[Sidebar]: I reworked, sliced and diced my recent blog post "The Semantics of Cancer" to meet submission requirements, and it was published on The Huffington Post. Check it out here. If you like it, please give it a Facebook thumbs up, share, or tweet it out to your personal social media worlds. You can also "like" me as a HuffPo contributor and get updates anytime I'm featured there. Thanks for following! 

Friday, March 15, 2013

Mixed Results

No better way to start the day!

My late friend Steve (ugh, “late” sounds so formal and awkward). Try again: My very good friend, Steve, that died from complications from this f’in disease and that I miss tremendously every day, once told me that at some point, news just becomes news.

News is what I got yesterday after having my first PET Scan to assess the effectiveness of this Bendamustine/Brentuximab Vedotin clinical trial. It’s not necessarily really good. It’s not necessarily really bad. It’s just news that I now have to deal with. This news directly affects my life, so I kind of have to pay attention, as little as I want to pick up and recalculate.

I am coming off of this trial. It is not working for me. Another treatment that just couldn’t get the job done. It’s getting frustrating and exhausting for sure. I desperately miss stability.

Wednesday was a long, long day. My mom started at 5 a.m., driving to pick me up at 6:45 a.m. to start the trek into the city. That’s a devoted mama. I had to have my scan at the hospital way uptown in the Bronx. It’s very old hat, but it’s still not fun. I had to get both a PET and a CT Scan to be able to best analyze both my bones and my lymph nodes, respectively. That means I had to lay in two machines, drink a full bottle of “banana smoothie”-flavored barium sulfate, be injected with the PET Scan radioactive diodes, and then be injected with contrast for the CT Scan, which goes in while you’re in the machine and makes your whole body so hot that you feel as if you’ve wet your pants. This is all after not eating since a midnight snack the night before.

We then had to travel to midtown Manhattan where my doctor’s clinic is and we would go over the results and formulate a plan. Waiting for those types of appointments to start, especially, is hell. Waiting for 2.5 hours is even hotter hell.

Wednesday, March 13, 2013

Is It Just Semantics?

Lives come in every shape and color and that's
what makes them beautiful. 
I was talking with someone in the grocery store parking lot that I’ve never met, but who knew of my nearly four years of living with cancer, and said he admired me because I keep going. He told me that his brother “gave up.” The comment really irked me. Gave up? What does that even mean? Who are we to judge other’s decisions on what treatments they do or do not want to pursue? Or how they react to their diagnosis and choose to manage their own, very personal body and disease?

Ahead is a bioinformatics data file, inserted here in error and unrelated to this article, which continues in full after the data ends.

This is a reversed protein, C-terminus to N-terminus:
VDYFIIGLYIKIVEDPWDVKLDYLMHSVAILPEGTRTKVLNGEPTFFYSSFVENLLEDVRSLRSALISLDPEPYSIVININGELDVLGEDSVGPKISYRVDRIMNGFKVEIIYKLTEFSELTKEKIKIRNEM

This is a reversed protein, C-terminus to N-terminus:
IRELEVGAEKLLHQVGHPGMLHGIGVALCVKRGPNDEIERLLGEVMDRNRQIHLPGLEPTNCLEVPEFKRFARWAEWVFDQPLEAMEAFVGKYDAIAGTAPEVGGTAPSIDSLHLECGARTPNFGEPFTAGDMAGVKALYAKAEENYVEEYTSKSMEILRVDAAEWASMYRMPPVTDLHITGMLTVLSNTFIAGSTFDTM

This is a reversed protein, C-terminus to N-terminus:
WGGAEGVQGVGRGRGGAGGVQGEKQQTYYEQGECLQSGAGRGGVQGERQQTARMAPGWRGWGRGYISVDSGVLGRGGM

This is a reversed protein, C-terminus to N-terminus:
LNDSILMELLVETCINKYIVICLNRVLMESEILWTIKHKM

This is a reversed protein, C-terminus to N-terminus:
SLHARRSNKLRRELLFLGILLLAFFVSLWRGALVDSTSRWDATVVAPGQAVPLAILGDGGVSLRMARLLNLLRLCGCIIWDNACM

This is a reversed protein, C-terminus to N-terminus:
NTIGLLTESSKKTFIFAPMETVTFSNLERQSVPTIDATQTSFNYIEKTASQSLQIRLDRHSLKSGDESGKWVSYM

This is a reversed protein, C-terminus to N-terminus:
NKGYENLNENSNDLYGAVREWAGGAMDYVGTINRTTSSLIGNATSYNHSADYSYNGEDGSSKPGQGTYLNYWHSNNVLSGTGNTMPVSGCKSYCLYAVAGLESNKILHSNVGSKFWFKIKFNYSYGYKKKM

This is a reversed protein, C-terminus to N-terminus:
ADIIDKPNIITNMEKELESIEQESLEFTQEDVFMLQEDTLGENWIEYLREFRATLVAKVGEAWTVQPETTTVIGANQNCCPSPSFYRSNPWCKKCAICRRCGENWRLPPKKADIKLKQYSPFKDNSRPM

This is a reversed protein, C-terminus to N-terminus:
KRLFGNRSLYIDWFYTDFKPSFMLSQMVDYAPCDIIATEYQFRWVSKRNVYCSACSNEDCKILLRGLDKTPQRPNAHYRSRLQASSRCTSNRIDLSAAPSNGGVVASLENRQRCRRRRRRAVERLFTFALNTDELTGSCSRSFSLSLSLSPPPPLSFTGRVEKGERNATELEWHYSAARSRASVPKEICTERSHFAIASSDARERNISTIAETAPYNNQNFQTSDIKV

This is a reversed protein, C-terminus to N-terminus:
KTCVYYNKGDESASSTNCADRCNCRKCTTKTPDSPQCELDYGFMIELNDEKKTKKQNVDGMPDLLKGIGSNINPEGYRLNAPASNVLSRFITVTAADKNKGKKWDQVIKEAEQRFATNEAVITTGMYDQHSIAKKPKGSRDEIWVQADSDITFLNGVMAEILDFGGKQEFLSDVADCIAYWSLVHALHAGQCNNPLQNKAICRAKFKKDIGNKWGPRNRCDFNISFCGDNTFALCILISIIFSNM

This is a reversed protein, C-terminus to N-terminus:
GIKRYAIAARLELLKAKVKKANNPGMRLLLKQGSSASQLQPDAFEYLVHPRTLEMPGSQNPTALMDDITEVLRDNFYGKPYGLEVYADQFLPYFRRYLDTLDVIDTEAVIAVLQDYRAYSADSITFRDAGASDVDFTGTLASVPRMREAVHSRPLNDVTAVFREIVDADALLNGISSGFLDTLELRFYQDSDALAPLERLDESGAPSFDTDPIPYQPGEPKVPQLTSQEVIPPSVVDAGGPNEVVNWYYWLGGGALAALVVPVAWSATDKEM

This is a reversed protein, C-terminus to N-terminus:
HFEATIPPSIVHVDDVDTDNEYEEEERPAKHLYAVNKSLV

We all have the right to set up what is a desirable way to live our lives in the way that works best for us – with or without disease – as long as it is respectful of those among us. Our life choices should not be dictated by societal pressures or judged by anyone – even ourselves. We cancer patients have enough pressure: don’t put us on pedestals or act like we’re your project to “fix.” We’re just regular people doing what we have to do to get through the tough times and relish the good ones. Let us choose our own path to follow. Sure, guidance and love and support are so much appreciated, but judgment, unsolicited questioning and force are not.

Just because you have an aunt that survived breast cancer seemingly effortlessly does not mean that the road will necessarily be as easy for your colleague, so don’t equate their journeys. Just because your college roommate died of multiple myeloma doesn’t mean that others won’t live a long life of remission. It’s just not that cut and dry.

Friday, March 8, 2013

Breathing Once Again

Taking in the majesty of the Pacific.

I realize I’ve been missing from the blog world for a while, but to write, I need time, energy and focus and I have not had an ounce of any of those for the past two weeks. But I've gotten those things back and the stories of what I've been up to will follow. 

Though I've been remiss of those things, what I did have was a bout with pneumonia, a pleural effusion that made it very hard to breathe, a week straight of very high temperatures, soaking night sweats, and teeth chattering chills, several bags of blood, and another round of chemotherapy thrown in. I spent an overnight at Columbia Presbyterian in the Bronx and then another five-night hospital stint at Hartford Hospital home in Connecticut after making an Emergency Room entrance. I also had some life-affirming experiences at the San Francisco Writer’s Conference and a fantastic time exploring the City by the Bay and the California Coast.

Yesterday was the first day I was home since I left for Cali on Feb 13. After a week of vacation, Craig and I separated and I took a red eye right to NYC to clinic where my mom met me and my medical team could examine me and infuse my next treatment immediately in case this was Hodgkin gone wild. Today was the first day that I’ve felt like I’m on the other side of all of these infections. It feels good. But it has not been an easy go. These weeks have taken a real tough toll. We didn’t know what was going on for a while there, and that is a scary feeling. After much examination, imaging, blood tests, heart tests, monitoring and IV antibiotics all over the place, it was ultimately determined that I had a community acquired pneumonia in my left lung (damn sick people on planes) and developed a lot of fluid in the lining around that same lung which grew as an inflammatory and protective measure.